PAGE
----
This is the first of a new murder mystery series, starring Mennonite Magdalena Yoder, proprietor of the PennYork Inn, formerly the family home before her and Susannah's parents died. She thinks that the current crop of guests haave come to hunt but... Gradually some of the guests get murdered. Susannah is somewhat ditzy, and divorced. Is this the sort of place that you would want to stay? I don't know that I would chose another book by this author, but a book group might consider it.
FormerFirefighter-Doug129 More than 1 year ago
As I live in Amish Country I found this book one to reconmend to any Mystery lover.
Anonymous More than 1 year ago
Slow, boring characters and story. Reads like a first semester product of an online class. I've hit a few good intros to unknown authors to me. So happy I only wasted a little bit on this one.
Anonymous More than 1 year ago
Anonymous More than 1 year ago
Magdalena Yoder, family and friends are knee deep in protests and murders in this book. Great recipes, good characters and a fun read. Enjoy!
Anonymous More than 1 year ago
Anonymous More than 1 year ago
wfnren More than 1 year ago
Magdalena Yoder runs the PennDutch Inn in Hernia, PA and is related to almost everyone in town, either close, distant, or once removed, etc. Her sister Susannah, who left the Mennonites to marry but is now divorced, lives at the Inn but is very undependable, lazy, and sleeps around. Their parents died in an accident and Magdalena and Susannah are the only ones left in their immediate family. It is the beginning of deer hunting season and they are looking at having a full house, so full that when Miss Brown shows up Susannah has to clean her room so Miss Brown can have that room. A Congressman, his wife Lydia and his aide are expected as are several members of A.P.E.S. (the Animal Parity Endowment Society). Billy Dee Grizzle and Lydia Ream are the nicest of the guests, Miss Brown wants to be left alone, even for meals, and the rest are just strange. The A.P.E.S group is vegan, the Congresman's group and Billy Dee want meat, so this causes problems with Freni, the cook and she ends up quitting and being fired several times. The first night dinner is quite the scene but once every one is in bed, someone hears a thump and Miss Brown is discovered in a heap at the bottom of the stairs. The police are called and the body is taken away so they can do an autopsy. A couple of days later, after Magdalena gets shot at a couple of times, Susannah's dog Shnookums chokes but Magdalena saves him, the hunters have left the Inn each day (if that's what they're actually doing) and the A.P.E.S. group have spent their time looking for the Congressman's group to try and prevent them from hunting, (they never do find them), one of the other guests is discovered dead with her hand gripping a homemade quilt. Susannah discovers her as she is looking for Shnookums pacifier. Now with two deaths, looking more and more like murders happening in her Inn what will happen? Will people still want to come, looking at the reputation she's had up until now, or will they decide it's not the kind of place they want to stay at? Don't judge this book by it's title, the Mennonites are not anything like you'd expect. Magdalena's brain seems to be thinking strange thoughts constantly, it's kind of funny some of the things she thinks to herself. There are some curse words, which really surprised me, not a lot and not 'filthy' ones but if you don't like reading these words, I would suggest you not read this book. If you like cozy mystery's you'd probably really like this.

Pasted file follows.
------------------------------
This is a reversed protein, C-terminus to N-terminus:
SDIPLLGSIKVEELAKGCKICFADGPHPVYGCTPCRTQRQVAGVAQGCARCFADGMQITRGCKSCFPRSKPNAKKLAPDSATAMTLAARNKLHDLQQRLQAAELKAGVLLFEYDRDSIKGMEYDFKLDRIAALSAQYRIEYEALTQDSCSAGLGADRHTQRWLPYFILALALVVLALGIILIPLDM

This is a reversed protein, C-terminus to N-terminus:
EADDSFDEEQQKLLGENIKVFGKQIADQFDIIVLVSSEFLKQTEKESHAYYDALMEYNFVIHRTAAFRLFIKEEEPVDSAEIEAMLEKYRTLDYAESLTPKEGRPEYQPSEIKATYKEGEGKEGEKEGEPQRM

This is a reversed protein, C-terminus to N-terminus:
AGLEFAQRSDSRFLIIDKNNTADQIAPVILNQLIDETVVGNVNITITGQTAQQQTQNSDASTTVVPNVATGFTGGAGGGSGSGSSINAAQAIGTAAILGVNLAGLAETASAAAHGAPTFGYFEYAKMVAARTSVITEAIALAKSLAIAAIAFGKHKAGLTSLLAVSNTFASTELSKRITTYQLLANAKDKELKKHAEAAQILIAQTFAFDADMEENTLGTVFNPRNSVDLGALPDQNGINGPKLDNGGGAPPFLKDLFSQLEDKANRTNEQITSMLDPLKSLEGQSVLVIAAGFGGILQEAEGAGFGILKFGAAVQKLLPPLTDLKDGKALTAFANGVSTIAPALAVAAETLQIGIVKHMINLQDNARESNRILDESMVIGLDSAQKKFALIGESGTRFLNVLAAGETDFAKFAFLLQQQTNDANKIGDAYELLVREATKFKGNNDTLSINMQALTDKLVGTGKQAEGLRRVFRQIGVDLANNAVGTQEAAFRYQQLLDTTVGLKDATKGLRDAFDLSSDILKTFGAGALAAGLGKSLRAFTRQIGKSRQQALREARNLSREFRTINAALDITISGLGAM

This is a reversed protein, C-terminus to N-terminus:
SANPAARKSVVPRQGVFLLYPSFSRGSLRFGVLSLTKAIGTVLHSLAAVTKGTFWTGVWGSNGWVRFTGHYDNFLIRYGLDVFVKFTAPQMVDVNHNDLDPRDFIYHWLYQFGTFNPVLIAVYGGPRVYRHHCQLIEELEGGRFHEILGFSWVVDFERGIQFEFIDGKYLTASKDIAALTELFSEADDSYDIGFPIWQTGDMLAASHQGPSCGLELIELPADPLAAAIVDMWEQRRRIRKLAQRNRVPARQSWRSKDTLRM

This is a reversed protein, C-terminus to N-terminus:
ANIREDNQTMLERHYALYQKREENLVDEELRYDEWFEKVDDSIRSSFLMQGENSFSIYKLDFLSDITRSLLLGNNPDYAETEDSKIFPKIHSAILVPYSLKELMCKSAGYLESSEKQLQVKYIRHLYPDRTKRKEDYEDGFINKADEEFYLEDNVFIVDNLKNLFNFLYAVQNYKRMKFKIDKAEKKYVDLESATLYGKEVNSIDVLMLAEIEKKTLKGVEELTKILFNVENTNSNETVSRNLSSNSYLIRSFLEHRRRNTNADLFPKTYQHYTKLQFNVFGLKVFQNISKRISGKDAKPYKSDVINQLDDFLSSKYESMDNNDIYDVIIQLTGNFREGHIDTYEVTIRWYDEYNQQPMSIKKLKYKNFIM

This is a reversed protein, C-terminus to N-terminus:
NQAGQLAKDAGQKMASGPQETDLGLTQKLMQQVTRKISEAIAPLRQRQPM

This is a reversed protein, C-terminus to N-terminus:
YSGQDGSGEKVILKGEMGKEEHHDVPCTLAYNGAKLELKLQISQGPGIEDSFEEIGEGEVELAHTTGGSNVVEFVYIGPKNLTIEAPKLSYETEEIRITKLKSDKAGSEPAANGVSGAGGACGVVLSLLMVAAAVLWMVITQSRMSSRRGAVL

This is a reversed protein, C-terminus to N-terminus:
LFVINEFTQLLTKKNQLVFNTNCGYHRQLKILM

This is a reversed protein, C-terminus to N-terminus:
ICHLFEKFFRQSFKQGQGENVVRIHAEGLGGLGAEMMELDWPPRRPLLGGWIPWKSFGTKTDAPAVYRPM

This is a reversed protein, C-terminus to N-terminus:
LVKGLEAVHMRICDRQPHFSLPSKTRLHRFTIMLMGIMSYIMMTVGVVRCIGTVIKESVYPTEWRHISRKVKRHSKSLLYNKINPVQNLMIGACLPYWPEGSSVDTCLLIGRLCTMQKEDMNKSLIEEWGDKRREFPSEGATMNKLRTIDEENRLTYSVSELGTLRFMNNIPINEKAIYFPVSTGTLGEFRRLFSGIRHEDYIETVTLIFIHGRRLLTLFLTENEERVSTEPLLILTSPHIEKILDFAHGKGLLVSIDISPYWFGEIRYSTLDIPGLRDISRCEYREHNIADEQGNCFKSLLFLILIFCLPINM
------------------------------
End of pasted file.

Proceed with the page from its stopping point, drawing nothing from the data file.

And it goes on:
Guest More than 1 year ago
Susannah¿s screaming at a corpse on a quilt in the opening scene was an effective capture. The plot time regression, backtracking from ¿murder-up-page-one,¿ trailing events and road-forks which may have contributed to the murder, was a narrative technique of literary lace. The quilt was Amish and it had been spread, somehow wrongly, across a bed in the PenDutch Inn. Magdalena¿s detailing the difference between a murdered corpse and a ¿normal¿ dead body was an intriguing way to surge depth and reality onto the stage. As she will do throughout the series, Magdalena Yoder comes grumbling to the rescue. There¿s a lot to do to clean up a murder or two, not to mention catering to a full house of high brow guests paying hefty prices and expecting the best, even within Magda¿s ALPO ambiance. ALPO, of course, is the Amish Lifestyle Plan Option at the Inn, which avails guests of a trip into the cultural snootiness of choosing to clean their own rooms and common areas. My curiosity peaks to uncover how and why each guest decides to handle (or not) the broom. ALPO is such a deal for discriminating character nuance with a single sweep. I enjoyed observing the evolution of Magda¿s narrative style in this pilot to such an auspicious, long-running series. I had to remind myself that at the point of writing and publishing this novel, Amish mysteries had not yet had the foundation which Tamar Myers brought to this amateur sleuth repertoire. I enjoyed the way Myers toyed with the bright/dark balance within each character, including herself. No one was offered a free ride outside the box of the PenDutch¿s sensitive, sagely satiric pen. Nothing was left wondering here, except, if you had read this pilot prior to the publication of 13 or so sequels, you¿d be not wondering if, but begging that Myers would cough up more and more PenDutch ambiance, to slide more cooks into the stew. That phenomenal publication story indeed has a good (never) ending, as Myers is still penning plush and posh.
Guest More than 1 year ago
Tamar Myers is a genius! She is able to capture not only the true spirit of the Amish and Mennonite life still but she puts a wonderful twist on a facinating lifestyle by throwing in a really well written murder case. Her main character, Magdelena Yoder ( a common name here in Amish country) is someone any woman can identify with, holding down an household, making ends meet and dealing with crazy relatives and friends. Plus add the smarts and desire to find out the truth and you have one heck of a woman! This book hooked me from the start and I have been furiously tearing through the rest of the fantasic stories with Magdalena. It's a good thing Tamar Myers also has another series in publication, because she can't write these ones fast enough for me.Great way to spend a cozy evening at home.